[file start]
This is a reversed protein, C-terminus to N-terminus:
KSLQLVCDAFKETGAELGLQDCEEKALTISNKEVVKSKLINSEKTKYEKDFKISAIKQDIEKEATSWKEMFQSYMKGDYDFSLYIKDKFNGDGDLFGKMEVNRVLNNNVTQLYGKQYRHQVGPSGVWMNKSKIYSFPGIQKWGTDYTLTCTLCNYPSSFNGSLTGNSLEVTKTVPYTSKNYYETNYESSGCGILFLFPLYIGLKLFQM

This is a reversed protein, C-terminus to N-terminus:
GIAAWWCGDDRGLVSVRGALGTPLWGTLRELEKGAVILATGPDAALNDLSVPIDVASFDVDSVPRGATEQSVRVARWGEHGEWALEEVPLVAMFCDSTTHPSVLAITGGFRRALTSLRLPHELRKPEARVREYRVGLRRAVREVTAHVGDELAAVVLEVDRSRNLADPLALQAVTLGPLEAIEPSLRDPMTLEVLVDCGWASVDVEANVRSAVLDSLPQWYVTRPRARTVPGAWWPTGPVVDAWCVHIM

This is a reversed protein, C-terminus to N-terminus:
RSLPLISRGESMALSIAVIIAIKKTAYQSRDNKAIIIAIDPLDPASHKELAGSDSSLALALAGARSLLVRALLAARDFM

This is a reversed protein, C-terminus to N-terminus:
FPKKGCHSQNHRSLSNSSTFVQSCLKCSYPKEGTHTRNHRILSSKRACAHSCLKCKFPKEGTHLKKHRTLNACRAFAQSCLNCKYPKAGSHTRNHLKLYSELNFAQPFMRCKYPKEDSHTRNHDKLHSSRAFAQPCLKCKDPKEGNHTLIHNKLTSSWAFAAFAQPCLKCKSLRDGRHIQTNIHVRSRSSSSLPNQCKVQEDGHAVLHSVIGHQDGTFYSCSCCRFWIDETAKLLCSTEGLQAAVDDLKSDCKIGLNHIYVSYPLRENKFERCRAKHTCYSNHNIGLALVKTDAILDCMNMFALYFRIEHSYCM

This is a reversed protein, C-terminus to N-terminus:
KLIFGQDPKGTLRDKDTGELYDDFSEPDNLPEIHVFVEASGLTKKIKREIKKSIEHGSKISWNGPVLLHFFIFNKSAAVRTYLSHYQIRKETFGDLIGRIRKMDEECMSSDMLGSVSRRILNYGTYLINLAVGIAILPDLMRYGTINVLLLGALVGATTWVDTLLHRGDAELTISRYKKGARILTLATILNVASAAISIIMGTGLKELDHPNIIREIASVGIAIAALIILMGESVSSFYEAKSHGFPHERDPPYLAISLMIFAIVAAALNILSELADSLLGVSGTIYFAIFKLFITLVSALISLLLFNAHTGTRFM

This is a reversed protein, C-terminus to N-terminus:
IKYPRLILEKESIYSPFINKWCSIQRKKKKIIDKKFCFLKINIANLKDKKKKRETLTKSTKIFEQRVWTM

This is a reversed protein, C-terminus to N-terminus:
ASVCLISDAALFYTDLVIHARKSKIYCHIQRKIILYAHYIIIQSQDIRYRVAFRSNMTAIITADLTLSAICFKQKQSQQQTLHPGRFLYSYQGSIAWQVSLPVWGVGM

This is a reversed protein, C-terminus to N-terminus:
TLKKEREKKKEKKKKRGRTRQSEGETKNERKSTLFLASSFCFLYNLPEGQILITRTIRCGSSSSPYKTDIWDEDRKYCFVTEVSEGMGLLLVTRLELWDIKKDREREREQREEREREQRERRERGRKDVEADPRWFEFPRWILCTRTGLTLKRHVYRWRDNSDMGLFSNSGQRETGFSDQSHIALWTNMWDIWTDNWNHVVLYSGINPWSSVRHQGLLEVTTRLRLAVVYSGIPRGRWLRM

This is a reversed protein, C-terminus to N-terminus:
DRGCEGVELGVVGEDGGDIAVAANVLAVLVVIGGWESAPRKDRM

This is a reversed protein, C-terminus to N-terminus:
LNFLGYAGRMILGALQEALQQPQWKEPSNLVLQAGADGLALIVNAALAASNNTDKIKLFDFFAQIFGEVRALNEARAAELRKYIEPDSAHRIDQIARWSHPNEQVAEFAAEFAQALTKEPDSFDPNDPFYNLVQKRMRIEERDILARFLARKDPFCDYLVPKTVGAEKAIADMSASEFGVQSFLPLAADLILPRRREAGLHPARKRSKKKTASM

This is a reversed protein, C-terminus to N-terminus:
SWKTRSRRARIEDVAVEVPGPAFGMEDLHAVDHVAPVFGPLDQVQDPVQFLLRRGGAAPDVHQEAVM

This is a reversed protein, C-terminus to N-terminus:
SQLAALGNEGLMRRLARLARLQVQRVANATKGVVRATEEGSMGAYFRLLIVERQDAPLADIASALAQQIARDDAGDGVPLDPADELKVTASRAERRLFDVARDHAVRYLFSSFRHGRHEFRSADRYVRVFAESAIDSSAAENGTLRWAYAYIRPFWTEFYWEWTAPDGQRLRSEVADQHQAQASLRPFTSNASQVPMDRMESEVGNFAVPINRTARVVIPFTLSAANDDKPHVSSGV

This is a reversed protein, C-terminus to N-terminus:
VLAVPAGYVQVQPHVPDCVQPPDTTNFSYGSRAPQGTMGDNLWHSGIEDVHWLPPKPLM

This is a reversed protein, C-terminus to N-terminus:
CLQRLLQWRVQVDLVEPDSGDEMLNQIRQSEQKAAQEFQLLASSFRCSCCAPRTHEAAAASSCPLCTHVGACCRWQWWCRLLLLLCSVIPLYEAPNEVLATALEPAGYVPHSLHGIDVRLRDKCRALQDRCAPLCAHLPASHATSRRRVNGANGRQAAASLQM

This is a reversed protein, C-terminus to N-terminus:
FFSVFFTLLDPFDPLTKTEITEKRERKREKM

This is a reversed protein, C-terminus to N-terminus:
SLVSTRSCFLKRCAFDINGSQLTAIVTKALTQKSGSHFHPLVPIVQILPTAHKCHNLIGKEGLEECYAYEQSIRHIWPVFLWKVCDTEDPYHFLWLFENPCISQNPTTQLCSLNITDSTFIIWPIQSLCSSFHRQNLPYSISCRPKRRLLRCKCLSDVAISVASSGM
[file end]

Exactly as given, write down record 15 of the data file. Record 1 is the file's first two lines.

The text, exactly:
This is a reversed protein, C-terminus to N-terminus:
FFSVFFTLLDPFDPLTKTEITEKRERKREKM